Documentation of indigenous knowledge about medicinal plants of Pakistan

Authors

Abstract

Indigenous knowledge of wild and cultivated plant use is linked to local culture and history. It should be regarded as a body of knowledge that has continually developed over time without the outside assistance of formal science. Pakistan has 18 different types of ecological zones with a variety of habitat types like the coastal Mangrove forests, the desert subtropical foothills dry and moist areas, the alpine pastures etc. with diverse ethnic composition and ancient civilization. It has rich flora of over 6000 species of flowering plants, conifers and ferns with about 4000 fungal species and 1000 algae are so far reported to occur in different provinces including Kashmir. A very large number is found in northern and northwestern parts of the country.
It was estimated in early 1950 that up to 84% of the Pakistani population is dependent on traditional medicine for all or most of their medical needs. Even now, in some parts of the reported area the percentage may be the same or even higher. Western-style allopathic medicines are relatively expensive compared to the traditional herbal medicine, and for people living in hilly areas, usually not available. The use of medicinal plants to cure diseases and relieve physical suffering of both humans and animals, goes back to ancient times.
It has been reported that approximately 400-600 medicinal plants are more frequently used in herbal preparations and while several species, which are common in certain areas, are known to be used locally in traditional preparations, they have not been scientifically investigated for wider use. A lot more work therefore needs to be done with regard to collecting and compiling indigenous knowledge of plants, especially amongst living in the western mountains.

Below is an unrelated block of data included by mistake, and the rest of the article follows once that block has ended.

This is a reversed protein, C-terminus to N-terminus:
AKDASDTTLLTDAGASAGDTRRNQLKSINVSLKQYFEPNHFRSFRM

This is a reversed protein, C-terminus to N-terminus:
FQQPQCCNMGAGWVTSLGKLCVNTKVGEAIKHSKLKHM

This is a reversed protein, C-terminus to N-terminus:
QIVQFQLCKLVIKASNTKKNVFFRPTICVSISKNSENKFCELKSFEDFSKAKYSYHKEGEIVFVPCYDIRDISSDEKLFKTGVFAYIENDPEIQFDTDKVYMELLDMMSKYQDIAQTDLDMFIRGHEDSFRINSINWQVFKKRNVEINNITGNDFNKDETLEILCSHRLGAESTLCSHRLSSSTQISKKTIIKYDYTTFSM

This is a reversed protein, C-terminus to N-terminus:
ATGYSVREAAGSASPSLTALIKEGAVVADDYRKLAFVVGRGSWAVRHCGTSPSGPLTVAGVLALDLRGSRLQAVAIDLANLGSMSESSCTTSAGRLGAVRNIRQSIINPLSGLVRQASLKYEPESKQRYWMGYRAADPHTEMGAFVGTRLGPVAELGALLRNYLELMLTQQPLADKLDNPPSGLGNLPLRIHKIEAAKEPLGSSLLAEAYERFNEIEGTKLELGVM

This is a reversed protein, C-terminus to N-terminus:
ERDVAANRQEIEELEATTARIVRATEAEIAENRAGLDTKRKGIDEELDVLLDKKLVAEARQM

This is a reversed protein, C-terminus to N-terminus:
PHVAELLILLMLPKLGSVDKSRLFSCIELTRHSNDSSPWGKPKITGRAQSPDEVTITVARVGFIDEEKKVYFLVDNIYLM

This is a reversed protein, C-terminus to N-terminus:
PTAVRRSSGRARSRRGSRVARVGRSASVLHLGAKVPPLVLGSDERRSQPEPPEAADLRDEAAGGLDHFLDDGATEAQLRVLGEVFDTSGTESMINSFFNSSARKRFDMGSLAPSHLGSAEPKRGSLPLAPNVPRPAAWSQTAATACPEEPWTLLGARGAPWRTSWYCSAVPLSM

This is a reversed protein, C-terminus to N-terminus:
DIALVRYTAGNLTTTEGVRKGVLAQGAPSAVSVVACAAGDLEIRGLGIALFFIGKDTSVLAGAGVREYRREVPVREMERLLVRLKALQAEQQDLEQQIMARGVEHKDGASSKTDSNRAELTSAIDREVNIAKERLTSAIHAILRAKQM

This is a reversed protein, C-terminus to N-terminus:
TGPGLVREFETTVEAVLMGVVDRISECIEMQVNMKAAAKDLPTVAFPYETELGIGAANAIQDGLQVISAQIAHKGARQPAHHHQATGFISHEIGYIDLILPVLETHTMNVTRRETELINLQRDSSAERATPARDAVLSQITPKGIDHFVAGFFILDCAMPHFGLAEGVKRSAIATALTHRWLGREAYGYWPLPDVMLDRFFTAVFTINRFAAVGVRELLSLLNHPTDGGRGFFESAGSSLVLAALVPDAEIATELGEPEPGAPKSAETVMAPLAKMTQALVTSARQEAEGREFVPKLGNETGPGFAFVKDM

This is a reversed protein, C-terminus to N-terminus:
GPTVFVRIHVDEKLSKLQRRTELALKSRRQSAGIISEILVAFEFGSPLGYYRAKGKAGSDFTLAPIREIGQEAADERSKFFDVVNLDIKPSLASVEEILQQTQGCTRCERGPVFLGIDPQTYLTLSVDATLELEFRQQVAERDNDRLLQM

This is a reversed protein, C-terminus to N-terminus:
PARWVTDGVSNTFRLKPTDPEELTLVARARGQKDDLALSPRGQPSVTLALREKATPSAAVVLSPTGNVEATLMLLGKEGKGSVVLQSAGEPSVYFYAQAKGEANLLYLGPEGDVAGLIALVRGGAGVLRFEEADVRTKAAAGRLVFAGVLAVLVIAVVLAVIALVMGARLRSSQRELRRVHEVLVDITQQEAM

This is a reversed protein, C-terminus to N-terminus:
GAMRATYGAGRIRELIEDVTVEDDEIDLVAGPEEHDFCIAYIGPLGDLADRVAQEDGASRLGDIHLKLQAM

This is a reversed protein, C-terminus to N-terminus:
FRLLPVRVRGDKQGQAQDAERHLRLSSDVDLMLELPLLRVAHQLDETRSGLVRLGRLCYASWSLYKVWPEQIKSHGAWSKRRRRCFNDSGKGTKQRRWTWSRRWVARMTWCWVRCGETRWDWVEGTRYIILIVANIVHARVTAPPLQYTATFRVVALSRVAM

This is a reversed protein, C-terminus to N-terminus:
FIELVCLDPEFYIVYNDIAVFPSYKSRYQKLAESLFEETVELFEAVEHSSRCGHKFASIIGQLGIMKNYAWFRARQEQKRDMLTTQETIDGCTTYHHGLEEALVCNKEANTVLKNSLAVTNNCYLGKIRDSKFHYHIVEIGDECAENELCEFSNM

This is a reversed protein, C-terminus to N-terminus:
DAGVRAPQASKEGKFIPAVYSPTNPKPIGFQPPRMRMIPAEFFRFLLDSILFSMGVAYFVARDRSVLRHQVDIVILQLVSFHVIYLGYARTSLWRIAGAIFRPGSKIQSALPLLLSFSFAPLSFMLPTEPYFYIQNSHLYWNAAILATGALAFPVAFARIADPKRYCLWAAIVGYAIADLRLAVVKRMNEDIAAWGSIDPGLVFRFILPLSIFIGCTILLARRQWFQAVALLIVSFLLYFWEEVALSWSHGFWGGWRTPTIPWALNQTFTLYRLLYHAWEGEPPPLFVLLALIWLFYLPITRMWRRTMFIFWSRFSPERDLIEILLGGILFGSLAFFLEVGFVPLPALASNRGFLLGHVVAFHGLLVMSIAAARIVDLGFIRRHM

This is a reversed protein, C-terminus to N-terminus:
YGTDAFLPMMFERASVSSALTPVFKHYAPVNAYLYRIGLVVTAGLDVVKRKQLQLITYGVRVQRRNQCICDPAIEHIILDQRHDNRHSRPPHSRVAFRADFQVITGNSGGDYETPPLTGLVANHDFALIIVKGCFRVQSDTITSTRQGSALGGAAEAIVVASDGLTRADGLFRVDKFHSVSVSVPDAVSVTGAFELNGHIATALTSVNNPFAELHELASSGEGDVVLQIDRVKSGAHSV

Iranian Journal of Pharmaceutical Research (2004): Supplement 2

Iranian Journal of Pharmaceutical Research (2004): Supplement 2: 3-3
Oral Presentations

2nd International Congress on Traditional Medicine and Materia Medica
October 4-7, 2004, Tehran, Iran

8

Documentation of indigenous knowledge about medicinal plants of Pakistan

Shinwari Muhammad I., Shinwari Maryum I.

Pakistan Museum of Natural History, Islamabad, Pakistan

Indigenous knowledge of wild and cultivated plant use is linked to local culture and history. It should be regarded as a body of knowledge that has continually developed over time without the outside assistance of formal science. Pakistan has 18 different types of ecological zones with a variety of habitat types like the coastal Mangrove forests, the desert subtropical foothills dry and moist areas, the alpine pastures etc. with diverse ethnic composition and ancient civilization. It has rich flora of over 6000 species of flowering plants, conifers and ferns with about 4000 fungal species and 1000 algae are so far reported to occur in different provinces including Kashmir. A very large number is found in northern and northwestern parts of the country.

It was estimated in early 1950 that up to 84% of the Pakistani population is dependent on traditional medicine for all or most of their medical needs. Even now, in some parts of the reported area the percentage may be the same or even higher. Western-style allopathic medicines are relatively expensive compared to the traditional herbal medicine, and for people living in hilly areas, usually not available. The use of medicinal plants to cure diseases and relieve physical suffering of both humans and animals, goes back to ancient times.

It has been reported that approximately 400-600 medicinal plants are more frequently used in herbal preparations and while several species, which are common in certain areas, are known to be used locally in traditional preparations, they have not been scientifically investigated for wider use. A lot more work therefore needs to be done with regard to collecting and compiling indigenous knowledge of plants, especially amongst living in the western mountains.

Presenting Author: Shinwari, M.I. mishinwari@yahoo.com